Doctor Who Review by John Keegan

Doctor Who 9.08: The Zygon Inversion

Doctor Who 9.08: The Zygon Inversion

Written By:
Peter Harness and Steven Moffat
Directed By:
Daniel Nettheim

The first part of this story was thrilling and gut-wrenching; it promised a conclusion that would have to be equally traumatic.  And it was, but not at all for the reasons most of us were suspecting.  Those who thought that The Doctor was over his guilt from the Time War can check those expectations at the door.  Those psychological wounds run deeper than ever, and with The Doctor still questioning whether or not he’s a good man, the earnestness of his role as peacemaker has never been more sincere. 

I’m not going to pretend this story was perfect; there are plot holes the size of the TARDIS throughout, and it would be easy to pull on the loose threads and watch it all unravel.  That doesn’t change the fact that this was one of the most heart-rending sets of monologues out of The Doctor in ages, and Peter Capaldi nailed each and every word.  We all know what it’s like to be trying to get through to someone who just doesn’t seem to want to listen, and when the stakes are unbearably high, it’s that much worse.  And of course, it’s always the ones who are barely holding it together that feel the strongest need to step up to the plate.

Twelve has an edge of desperation (and the need to mask it with ridiculousness) that feels like the perfect mix of Three and Four.  Three would have been equally averse to the notion of cataclysmic war, and Four could have easily found himself making the kind of passionate pleas for peace that Twelve delivered in the final act.  But Twelve, being a darker and more self-damning version of The Doctor, akin to Nine with more mileage, drives home the gravitas.  I was spellbound.    

The clever elements of the Osgood Box and the Osgoods themselves set the stage for exactly the kind of “final solution” that The Doctor would help develop: one that is more about “truth and consequences” than actual casualties.  It’s about placing all the eggs in the basket of sanity in the face of annihilation.  It works because it strikes at the heart of what The Doctor made plain; war, and everything surrounding it, is just an expression of how much people are willing to do to each other before doing what they should have done in the first place: talking about the real problem.

It’s so clever that it almost allows the audience to overlook the obvious.  The Osgood scenario works on the principle that the peace will ultimately be more important than the war.  It forces both sides to stare at each other across the table and consider the consequences that would result from breaking that peace.  But what happens if they do push the buttons and nothing happens?  There’s nothing to stop the war from taking place.  And since that failsafe is predicated on both sides caring about the Osgood Box as a means to an end, it’s a very specific solution to a problem that could evolve in a very different direction.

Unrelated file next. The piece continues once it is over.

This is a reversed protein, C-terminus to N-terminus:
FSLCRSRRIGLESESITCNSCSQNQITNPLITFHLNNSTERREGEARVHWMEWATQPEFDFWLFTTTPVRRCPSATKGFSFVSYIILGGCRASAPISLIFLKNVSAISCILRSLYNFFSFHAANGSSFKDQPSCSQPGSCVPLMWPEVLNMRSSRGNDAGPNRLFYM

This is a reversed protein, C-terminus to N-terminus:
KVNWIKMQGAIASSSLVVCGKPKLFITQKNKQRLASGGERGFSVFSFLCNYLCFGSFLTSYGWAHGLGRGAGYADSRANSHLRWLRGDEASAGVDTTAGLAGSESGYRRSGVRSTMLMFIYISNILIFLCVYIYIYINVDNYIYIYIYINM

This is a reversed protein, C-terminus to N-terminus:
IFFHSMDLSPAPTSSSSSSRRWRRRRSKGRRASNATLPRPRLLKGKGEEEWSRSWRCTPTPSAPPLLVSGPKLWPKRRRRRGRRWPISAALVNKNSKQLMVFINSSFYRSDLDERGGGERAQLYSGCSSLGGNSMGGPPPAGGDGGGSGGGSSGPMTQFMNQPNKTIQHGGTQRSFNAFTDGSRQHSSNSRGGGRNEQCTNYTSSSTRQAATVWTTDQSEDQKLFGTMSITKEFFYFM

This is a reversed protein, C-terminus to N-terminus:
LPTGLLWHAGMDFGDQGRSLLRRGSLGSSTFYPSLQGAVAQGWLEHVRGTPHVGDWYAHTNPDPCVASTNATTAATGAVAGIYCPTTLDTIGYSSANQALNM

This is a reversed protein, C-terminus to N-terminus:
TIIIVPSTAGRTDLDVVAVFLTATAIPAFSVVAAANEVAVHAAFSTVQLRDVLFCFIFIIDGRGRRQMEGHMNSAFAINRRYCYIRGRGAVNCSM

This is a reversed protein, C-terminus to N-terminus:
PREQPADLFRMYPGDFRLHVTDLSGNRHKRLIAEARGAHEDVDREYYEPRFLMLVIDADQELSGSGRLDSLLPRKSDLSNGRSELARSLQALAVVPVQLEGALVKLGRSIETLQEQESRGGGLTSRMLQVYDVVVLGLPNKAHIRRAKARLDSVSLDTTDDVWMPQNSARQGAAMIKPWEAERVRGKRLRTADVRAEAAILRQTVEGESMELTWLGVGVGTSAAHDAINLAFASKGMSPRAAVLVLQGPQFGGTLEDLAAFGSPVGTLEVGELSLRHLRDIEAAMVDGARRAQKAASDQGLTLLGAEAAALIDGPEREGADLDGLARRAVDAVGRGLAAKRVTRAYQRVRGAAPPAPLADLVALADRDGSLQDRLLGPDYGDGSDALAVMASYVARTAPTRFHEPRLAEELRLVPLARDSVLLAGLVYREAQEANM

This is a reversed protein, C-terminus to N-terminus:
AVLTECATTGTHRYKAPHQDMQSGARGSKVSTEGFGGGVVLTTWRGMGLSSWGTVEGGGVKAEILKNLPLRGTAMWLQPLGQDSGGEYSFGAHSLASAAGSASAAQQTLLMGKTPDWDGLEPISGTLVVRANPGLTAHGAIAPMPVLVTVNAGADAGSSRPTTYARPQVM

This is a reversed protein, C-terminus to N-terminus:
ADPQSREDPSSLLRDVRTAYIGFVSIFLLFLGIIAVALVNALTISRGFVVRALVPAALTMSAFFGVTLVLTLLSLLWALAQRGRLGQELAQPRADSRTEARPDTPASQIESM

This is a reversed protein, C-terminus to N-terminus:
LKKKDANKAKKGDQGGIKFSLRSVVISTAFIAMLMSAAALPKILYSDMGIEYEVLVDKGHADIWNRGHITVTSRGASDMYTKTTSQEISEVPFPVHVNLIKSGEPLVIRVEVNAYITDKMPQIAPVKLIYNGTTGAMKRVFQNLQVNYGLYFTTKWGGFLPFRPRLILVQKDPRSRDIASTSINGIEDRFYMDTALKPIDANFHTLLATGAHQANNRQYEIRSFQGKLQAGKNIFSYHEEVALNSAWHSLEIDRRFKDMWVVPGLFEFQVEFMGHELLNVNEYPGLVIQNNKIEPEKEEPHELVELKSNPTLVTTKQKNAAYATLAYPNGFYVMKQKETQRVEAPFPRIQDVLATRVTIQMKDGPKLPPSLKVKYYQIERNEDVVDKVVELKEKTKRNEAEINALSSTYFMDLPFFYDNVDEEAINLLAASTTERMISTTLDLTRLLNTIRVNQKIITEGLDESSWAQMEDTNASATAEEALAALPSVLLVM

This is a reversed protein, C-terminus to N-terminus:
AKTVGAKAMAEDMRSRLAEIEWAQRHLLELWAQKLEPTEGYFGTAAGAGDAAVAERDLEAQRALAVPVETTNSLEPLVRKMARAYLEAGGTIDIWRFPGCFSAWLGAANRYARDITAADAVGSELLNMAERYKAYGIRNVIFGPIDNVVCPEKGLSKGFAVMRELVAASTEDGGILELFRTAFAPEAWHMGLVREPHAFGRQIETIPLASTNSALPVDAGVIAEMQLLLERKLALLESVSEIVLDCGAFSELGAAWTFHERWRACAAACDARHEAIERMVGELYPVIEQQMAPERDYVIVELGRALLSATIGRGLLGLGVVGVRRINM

Despite all the strengths, there will be those who object to the story merely on the merits of its supposed “political message”.  I suppose there is merit to that, if one wants to call The Doctor’s long-stated interest in his conception of “live and let live” as a contemporary political one.  Yes, there are certain parallels to present-day European crises, but those crises are also the latest in a long historical list.  At the end of the day, what matters is that The Doctor responded exactly as one would expect him to, and it was glorious.

Our Grade:
The Good:
  • The Doctor’s monologues in the final act were simply breathtaking
  • The Osgood scenario was not what I was expecting, in a good way
The Bad:
  • What if the peace couldn’t be maintained?

John Keegan aka "criticalmyth", is one of the hosts of the "Critical Myth" podcast heard here on VOG Network's radio feed Monday, Wednesday & Friday. You can follow him on twitter at @criticalmyth

Doctor Who by - 11/9/2015 8:31 AM153 views

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